Hockey summers, even ones made compelling by off-season moves, malcontents, boardroom power plays and backroom meetings, are still all about the words. Pontifications and accusations about what was and what will be find safe refuge in the fact there will be no games to prove any of the blow-harding wrong that night.
But the time for action is finally only one sleep away, meaning everybody associated with the NHL is bound to do some excited tossing and turning Wednesday tonight.
Still, 2008-09, on the ice at least, was such a great season, let’s not put it completely to bed without uncovering five interesting facts that might induce a few “oh ya’s” before we all scream “oh yeeee-aaah!” as the puck drops on 2009-10.
• The Detroit Red Wings, with two chances to close out the Pittsburgh Penguins and claim back-to-back titles, scored a grand total of two goals in Games 6 and 7 of the Stanley Cup final. In fact, the Wings managed double-digit shot totals in just two of the final six periods they contested against Pittsburgh in that classic Cup showdown. The Pens won both games by 2-1 counts.
For all the talk about an ailing Chris Osgood and surprisingly loose defensive play on the part of Detroit before the playoffs, the Big Red Machine was simply running on offensive fumes by mid-June. It will be interesting to see, having played so much hockey over the past three years, how the Wings fare long-term this season – especially with depleted depth following a summer of defections.
• Daniel Briere played for the American League’s Philadelphia Phantoms last year. It’s true, look it up. Briere played three games for the Phantoms and 29 for the Flyers, thanks largely to abdomen and groin injuries that undermined his season. It’s incredible to contemplate what an afterthought this guy has become on a team that’s all about Mike Richards’ two-way play, Jeff Carter’s sniping ability and Chris Pronger’s arrival in the city he was clearly born to play in.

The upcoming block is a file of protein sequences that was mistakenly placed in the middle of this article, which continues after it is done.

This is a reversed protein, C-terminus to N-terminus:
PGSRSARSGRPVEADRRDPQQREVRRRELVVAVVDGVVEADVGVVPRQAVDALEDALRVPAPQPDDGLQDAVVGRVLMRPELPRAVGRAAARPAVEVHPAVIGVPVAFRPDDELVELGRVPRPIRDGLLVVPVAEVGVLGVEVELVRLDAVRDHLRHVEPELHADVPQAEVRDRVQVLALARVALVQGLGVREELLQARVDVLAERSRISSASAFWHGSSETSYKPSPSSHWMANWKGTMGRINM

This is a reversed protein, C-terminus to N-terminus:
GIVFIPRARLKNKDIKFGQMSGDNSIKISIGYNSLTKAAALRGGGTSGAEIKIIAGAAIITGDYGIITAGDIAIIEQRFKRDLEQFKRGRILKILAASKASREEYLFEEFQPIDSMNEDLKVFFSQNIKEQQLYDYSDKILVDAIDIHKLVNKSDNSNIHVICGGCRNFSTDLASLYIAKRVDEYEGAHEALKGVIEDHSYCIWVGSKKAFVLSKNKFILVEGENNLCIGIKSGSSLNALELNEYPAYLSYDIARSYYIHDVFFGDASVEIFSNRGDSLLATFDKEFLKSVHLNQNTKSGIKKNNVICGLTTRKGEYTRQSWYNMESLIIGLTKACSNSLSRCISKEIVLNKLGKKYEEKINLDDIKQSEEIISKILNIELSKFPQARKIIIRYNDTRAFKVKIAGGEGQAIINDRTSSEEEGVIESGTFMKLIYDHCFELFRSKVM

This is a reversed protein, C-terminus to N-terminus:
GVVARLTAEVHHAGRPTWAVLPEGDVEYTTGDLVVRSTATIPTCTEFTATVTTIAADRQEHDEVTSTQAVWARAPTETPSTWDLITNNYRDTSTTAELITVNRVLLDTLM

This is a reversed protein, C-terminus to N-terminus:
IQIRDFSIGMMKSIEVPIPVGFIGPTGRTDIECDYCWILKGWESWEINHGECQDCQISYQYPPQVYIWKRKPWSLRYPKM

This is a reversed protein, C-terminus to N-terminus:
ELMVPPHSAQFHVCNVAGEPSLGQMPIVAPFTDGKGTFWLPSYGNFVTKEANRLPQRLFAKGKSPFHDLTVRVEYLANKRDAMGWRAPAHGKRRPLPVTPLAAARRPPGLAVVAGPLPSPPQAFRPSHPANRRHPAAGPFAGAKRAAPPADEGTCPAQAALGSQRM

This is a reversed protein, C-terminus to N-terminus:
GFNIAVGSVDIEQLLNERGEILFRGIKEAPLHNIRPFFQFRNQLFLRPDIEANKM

Briere had 95 points in 2006-07, back when Buffalo was an offensive juggernaut. He’s also failed to play 50 games in two of four seasons since the lockout. He’ll turn 32 next week and it’ll be interesting to see whether the baby-faced bully turns in a boom or bust season this time out.
• The 2008-09 Rocket Richard and Hart Trophy winner had exactly two goals after 11 games last year. The top rookie, who was also a Vezina nominee, didn’t play on NHL ice in October. What can we take from the early-season showings of Alex Ovechkin and Steve Mason last year? How about the folly of drawing big fat conclusions after a month of hockey.
After being starved for tangible results during the off-season, it’s so tempting to parlay small hockey samples into big-time projections. Do yourself a favor; don’t declare the season dead or alive before the pumpkins have composted. Hang in there and maybe your team will be like last year’s Cup champs, who hadn’t even found the right coach until mid-February at a time when they weren’t even among the Eastern Conference’s top-eight seeds.
• The New Jersey Devils played 51 games without Martin Brodeur and still won their division with 106 points, so before you start predicting a large drop off due to the departures of John Madden and Brian Gionta, don’t forget it’s always about the machinery, not the man, in Jersey. The Devils will once again be a force in the East. The only question is whether they’ll find the playoff success that’s eluded them the entire post-lockout era.
• Any number of things boldly written, secretly hoped for, and everything in between over the last three-plus months of hockey-less days will go up in smoke before the first season-ending injury or unheralded rookie makes headlines.
Enjoy the action.
Ryan Dixon is a writer and copy editor for The Hockey News magazine, the co-author of the book Hockey’s Young Guns and a regular contributor to THN.com. His blog will appear regularly in the off-season and his column, Top Shelf, appears Wednesday.
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